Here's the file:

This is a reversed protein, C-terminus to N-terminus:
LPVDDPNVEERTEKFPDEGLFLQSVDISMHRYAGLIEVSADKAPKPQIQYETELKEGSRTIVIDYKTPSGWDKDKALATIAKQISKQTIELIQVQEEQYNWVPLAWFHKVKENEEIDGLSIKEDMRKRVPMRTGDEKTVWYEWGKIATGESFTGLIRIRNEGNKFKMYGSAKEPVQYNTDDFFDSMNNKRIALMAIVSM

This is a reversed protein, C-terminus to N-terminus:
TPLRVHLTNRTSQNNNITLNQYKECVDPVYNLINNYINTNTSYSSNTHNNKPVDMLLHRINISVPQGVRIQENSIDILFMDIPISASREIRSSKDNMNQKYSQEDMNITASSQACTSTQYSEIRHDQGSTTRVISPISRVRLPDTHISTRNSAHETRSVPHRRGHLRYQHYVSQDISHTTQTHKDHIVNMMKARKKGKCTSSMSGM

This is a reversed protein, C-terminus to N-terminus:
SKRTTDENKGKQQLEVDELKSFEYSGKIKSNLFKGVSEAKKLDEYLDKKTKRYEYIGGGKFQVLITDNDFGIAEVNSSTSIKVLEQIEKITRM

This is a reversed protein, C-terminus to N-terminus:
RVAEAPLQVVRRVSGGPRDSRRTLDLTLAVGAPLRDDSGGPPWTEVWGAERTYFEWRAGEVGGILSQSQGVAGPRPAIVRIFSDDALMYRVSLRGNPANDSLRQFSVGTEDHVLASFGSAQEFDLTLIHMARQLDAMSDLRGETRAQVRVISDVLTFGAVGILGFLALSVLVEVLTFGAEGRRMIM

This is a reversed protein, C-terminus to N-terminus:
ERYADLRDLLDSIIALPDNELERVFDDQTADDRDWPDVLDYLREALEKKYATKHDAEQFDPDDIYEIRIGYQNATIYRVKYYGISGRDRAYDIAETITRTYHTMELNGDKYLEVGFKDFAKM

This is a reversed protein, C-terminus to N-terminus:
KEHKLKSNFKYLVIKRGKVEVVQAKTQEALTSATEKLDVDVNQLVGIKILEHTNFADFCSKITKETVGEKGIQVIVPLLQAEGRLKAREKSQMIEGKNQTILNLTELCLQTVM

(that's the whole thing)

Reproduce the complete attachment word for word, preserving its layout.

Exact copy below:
This is a reversed protein, C-terminus to N-terminus:
LPVDDPNVEERTEKFPDEGLFLQSVDISMHRYAGLIEVSADKAPKPQIQYETELKEGSRTIVIDYKTPSGWDKDKALATIAKQISKQTIELIQVQEEQYNWVPLAWFHKVKENEEIDGLSIKEDMRKRVPMRTGDEKTVWYEWGKIATGESFTGLIRIRNEGNKFKMYGSAKEPVQYNTDDFFDSMNNKRIALMAIVSM

This is a reversed protein, C-terminus to N-terminus:
TPLRVHLTNRTSQNNNITLNQYKECVDPVYNLINNYINTNTSYSSNTHNNKPVDMLLHRINISVPQGVRIQENSIDILFMDIPISASREIRSSKDNMNQKYSQEDMNITASSQACTSTQYSEIRHDQGSTTRVISPISRVRLPDTHISTRNSAHETRSVPHRRGHLRYQHYVSQDISHTTQTHKDHIVNMMKARKKGKCTSSMSGM

This is a reversed protein, C-terminus to N-terminus:
SKRTTDENKGKQQLEVDELKSFEYSGKIKSNLFKGVSEAKKLDEYLDKKTKRYEYIGGGKFQVLITDNDFGIAEVNSSTSIKVLEQIEKITRM

This is a reversed protein, C-terminus to N-terminus:
RVAEAPLQVVRRVSGGPRDSRRTLDLTLAVGAPLRDDSGGPPWTEVWGAERTYFEWRAGEVGGILSQSQGVAGPRPAIVRIFSDDALMYRVSLRGNPANDSLRQFSVGTEDHVLASFGSAQEFDLTLIHMARQLDAMSDLRGETRAQVRVISDVLTFGAVGILGFLALSVLVEVLTFGAEGRRMIM

This is a reversed protein, C-terminus to N-terminus:
ERYADLRDLLDSIIALPDNELERVFDDQTADDRDWPDVLDYLREALEKKYATKHDAEQFDPDDIYEIRIGYQNATIYRVKYYGISGRDRAYDIAETITRTYHTMELNGDKYLEVGFKDFAKM

This is a reversed protein, C-terminus to N-terminus:
KEHKLKSNFKYLVIKRGKVEVVQAKTQEALTSATEKLDVDVNQLVGIKILEHTNFADFCSKITKETVGEKGIQVIVPLLQAEGRLKAREKSQMIEGKNQTILNLTELCLQTVM